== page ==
2.2 Access to digital skills

Women and girls find it more difficult than men to access programmes equipping them with digital skills in the area of science, technology, engineering and maths (STEM). Globally, only 35 per cent of science, technology, engineering, and mathematics (STEM) students in higher education globally are women, and differences are observed within STEM disciplines. For instance, according to UNESCO, “only 3 per cent of female students in higher education choose information and communication technologies (ICT) studies. This gender disparity is alarming, especially as STEM careers are often referred to as the jobs of the future, driving innovation, social wellbeing, inclusive growth and sustainable development.”30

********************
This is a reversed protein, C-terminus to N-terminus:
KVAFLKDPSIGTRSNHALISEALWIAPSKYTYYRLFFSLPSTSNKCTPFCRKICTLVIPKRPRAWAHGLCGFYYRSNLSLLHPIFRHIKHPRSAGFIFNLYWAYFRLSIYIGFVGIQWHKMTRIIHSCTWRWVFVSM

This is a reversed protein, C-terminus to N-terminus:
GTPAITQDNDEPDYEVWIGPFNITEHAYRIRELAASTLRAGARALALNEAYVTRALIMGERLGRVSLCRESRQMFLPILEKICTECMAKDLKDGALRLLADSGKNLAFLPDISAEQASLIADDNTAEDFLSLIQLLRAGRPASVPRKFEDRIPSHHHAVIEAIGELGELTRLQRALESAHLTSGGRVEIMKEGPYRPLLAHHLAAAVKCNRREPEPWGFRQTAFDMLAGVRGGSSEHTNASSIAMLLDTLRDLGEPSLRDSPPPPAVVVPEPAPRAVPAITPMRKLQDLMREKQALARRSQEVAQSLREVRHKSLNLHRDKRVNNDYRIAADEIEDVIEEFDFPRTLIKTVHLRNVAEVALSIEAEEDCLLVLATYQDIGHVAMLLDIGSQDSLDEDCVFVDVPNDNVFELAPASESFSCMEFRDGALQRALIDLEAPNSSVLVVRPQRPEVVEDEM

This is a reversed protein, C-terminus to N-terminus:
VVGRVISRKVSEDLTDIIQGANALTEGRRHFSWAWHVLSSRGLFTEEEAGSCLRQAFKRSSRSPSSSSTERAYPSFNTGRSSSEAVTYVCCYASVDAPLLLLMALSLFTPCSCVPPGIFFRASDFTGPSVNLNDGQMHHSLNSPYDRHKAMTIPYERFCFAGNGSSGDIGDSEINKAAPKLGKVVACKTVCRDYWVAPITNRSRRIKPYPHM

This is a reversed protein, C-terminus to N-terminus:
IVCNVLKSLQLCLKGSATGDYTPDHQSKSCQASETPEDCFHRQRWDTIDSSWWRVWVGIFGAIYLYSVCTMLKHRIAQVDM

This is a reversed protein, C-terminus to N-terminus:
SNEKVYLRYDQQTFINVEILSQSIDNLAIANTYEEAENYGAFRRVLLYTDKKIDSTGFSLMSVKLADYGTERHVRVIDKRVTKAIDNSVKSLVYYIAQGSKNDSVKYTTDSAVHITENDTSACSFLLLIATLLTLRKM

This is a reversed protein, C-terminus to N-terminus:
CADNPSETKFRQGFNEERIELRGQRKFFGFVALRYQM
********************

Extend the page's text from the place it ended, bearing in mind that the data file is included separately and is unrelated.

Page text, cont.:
Furthermore, women are still under-represented in fields such as computing, digital information technology, engineering, mathematics and physics. According to UNESCO, they made up a third (33 per cent) of researchers in 2018 and “have achieved parity when it comes to numbers in life sciences in many countries, the report says. But women make up just 28 per cent of graduates in engineering and 40per cent of those in computer sciences – skills vital for the jobs of the future, it added.”31

Box 1: ITU Digital Skills Assessment Guidebook

The ITU Digital Skills Assessment Guidebook has been designed to serve as a comprehensive, practical step-by-step tool for national digital skills assessments. The guidebook can be used to determine the existing supply of a digitally skilled cohort at a national level, to assess skills demand from industry and other sectors, to identify skills gaps, and to develop policies to address future digital skills requirements. It is designed for use by policy-makers and other stakeholders, such as partners in the private sector, non-governmental organizations, and academia.

Source: ITU Digital Skills Assessment Guidebook